The Stock Market's Most Dramatic Drops

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Stock Crash
Stock Crash by Chinmaya S Padmanabha (CC BY-SA)

Crash Course

The stock market wobbles up and down on a near-daily basis, seemingly for no obvious reason to the average observer. But traders are often reacting to very real events, whether that's something like the housing market tanking or a vicious virus spreading. Fresh on the heels of the Dow Jones' biggest drop since 2020, here's a look at some of the most notable times stocks not only dipped, but seemingly dived off a cliff. 


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Panic of 1907
Panic of 1907 by Soerfm (CC BY-SA)

Knickerbocker Crisis, 1907

Also known as the Panic of 1907, the crisis played out over a three-week period in mid-October. The New York Stock Exchange fell almost 50% from its peak the previous year, and depositors made runs on banks and trust companies. While it began in New York, the panic spread nationwide as a number of banks and businesses declared bankruptcy. Problems began when a scheme to snap up a deciding share of United Copper Company’s stocks failed, causing the banks that funded the attempt to become insolvent. On the bright side, the ensuing chaos inspired the creation of the Federal Reserve, America’s central banking system, in 1913. 


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Stock Crash
Stock Crash by Chinmaya S Padmanabha (CC BY-SA)

The Great Crash, 1929

While most people think of the stock market crash of 1929 as the beginning of the Great Depression, it was a crash that came after a five-year boom, when the Dow Jones Industrial Average grew six times in value. But it all unraveled on Black Monday and Black Tuesday, Oct. 28-29, when the market began such a slide that it wouldn't bounce back to its pre-crash value until 1954. Most of the reason behind the crash, still the worst in U.S. history, had to do with rampant speculation in the stock market even as car sales, house sales, and steel production were slowing.


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U.S. Department of Commerce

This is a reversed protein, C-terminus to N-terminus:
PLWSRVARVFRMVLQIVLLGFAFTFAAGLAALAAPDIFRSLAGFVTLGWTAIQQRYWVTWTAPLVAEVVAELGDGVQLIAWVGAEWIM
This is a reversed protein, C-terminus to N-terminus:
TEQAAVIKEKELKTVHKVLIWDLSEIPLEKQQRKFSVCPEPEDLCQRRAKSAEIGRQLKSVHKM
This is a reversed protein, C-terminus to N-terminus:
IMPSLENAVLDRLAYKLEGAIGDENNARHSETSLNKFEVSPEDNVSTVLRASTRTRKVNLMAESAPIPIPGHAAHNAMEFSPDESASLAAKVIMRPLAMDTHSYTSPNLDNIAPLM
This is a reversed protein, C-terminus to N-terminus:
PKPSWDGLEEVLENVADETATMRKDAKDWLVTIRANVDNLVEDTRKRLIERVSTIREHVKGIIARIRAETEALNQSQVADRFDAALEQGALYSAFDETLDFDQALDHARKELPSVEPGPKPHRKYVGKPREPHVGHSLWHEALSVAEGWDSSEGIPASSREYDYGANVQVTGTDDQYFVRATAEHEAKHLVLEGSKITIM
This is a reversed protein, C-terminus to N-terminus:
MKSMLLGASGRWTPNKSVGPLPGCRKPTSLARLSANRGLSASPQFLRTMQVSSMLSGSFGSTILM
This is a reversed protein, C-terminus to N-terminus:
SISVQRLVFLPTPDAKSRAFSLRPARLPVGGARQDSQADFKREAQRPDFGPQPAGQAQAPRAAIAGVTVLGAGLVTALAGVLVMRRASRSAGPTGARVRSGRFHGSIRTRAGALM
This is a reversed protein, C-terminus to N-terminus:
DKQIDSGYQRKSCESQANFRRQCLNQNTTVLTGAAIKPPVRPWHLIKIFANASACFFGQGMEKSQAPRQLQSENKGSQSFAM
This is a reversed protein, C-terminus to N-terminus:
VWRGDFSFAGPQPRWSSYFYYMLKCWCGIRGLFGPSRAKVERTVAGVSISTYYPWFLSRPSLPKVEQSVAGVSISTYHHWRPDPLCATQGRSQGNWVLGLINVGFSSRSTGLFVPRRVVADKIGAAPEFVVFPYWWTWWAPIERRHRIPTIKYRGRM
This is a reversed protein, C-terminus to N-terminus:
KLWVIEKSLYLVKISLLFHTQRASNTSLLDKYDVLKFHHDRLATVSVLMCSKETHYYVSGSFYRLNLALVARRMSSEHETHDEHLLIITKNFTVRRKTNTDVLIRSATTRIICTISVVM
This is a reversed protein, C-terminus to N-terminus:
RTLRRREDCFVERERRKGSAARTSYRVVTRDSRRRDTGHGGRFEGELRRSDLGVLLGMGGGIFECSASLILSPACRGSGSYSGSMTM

Wikimedia Commons

Black Monday, 1987

This was a crash no one saw coming — but effects rippled all around the world. Twenty-three major world markets took a dip in October 1987; Hong Kong suffered the most with a drop of 45.8% and worldwide losses estimated to be $1.71 trillion. The crash came after the U.S. Department of Commerce announced high trade deficit numbers, which had a negative impact on the U.S. dollar and pushed up interest rates — and pushed down stock prices. 

Amazon Delivery Covid 19
JasonDoiy/istockphoto

Dot-com Bubble Burst, 2000

Ongoing speculation involving tech companies in the late ‘90s reached a peak in 2000 as the Internet grew — and grew, and grew. The Nasdaq rose a stunning 400% between 1995 and its March 2000 peak. When the bubble burst, it dropped a whopping 78%. During the crash, several online companies shut down, and those that survived, like Amazon, lost huge portions of their market capitalization.


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Federal National Mortgage Association
Wikimedia Commons

Housing Crash, 2008

It all seemed like a dream come true for those looking to get into the housing market, but it certainly didn’t end that way. In 1999, the Federal National Mortgage Association (or Fannie Mae) began giving home loans to subprime borrowers, mostly people with low credit ratings who didn’t have the money to put down on a traditional loan. These loans allowed people who otherwise couldn’t afford a home an opportunity to buy one, but came loaded with high interest rates and balloon payments (large sums due after a lower-rate payment schedule expires). When debt forced many of these homeowners into foreclose bankruptcy, the ensuing financial collapse of the stock market would take four years to overcome — to say nothing of the challenge facing those subprime borrowers.

Flash Crash
Wikimedia Commons

Flash Crash, 2010

We’ve all heard that things can change in the blink of an eye, and the stock market is no exception. Also known as the crash of 2:45, the 2010 flash crash began at 2:32 p.m. on May 6 and lasted approximately 36 minutes. Stock indices including the Nasdaq, S&P 500, and Dow Jones Industrial Average collapsed —and then rebounded almost immediately. The Dow Jones  experienced its second-biggest intraday point decline up to that point, plummeting 998.5 points within minutes, although most of the loss was quickly recovered. There are plenty of theories as to what caused the flash crash — including a “fat finger theory” indicating that the drop could have been triggered by a large, accidental sell-off of Procter & Gamble stock — but the exact reason for the incident remains a mystery.

NEW YORK CITY, MANHATTAN - MAY 02, 2020: Empty streets of New York during Corona Virus Epidemic
MRBIG_PHOTOGRAPHY/istockphoto

Coronavirus Crash, 2020

In early 2020, the whole world was rocked by COVID-19, and stocks couldn’t escape the clutches of the virus, either. Instability from the pandemic was mounting at the start of 2020, and by Feb. 20, stock markets around the globe suddenly crashed. The crash saw a handful of severe daily drops, with the biggest one, nicknamed “Black Monday II,” occurring on March 16 with a plunge of 12% to 13%. Banks tried to soothe widespread panic by cutting interest, cash flow, and bank rates. By April 7, the crash subsided. 


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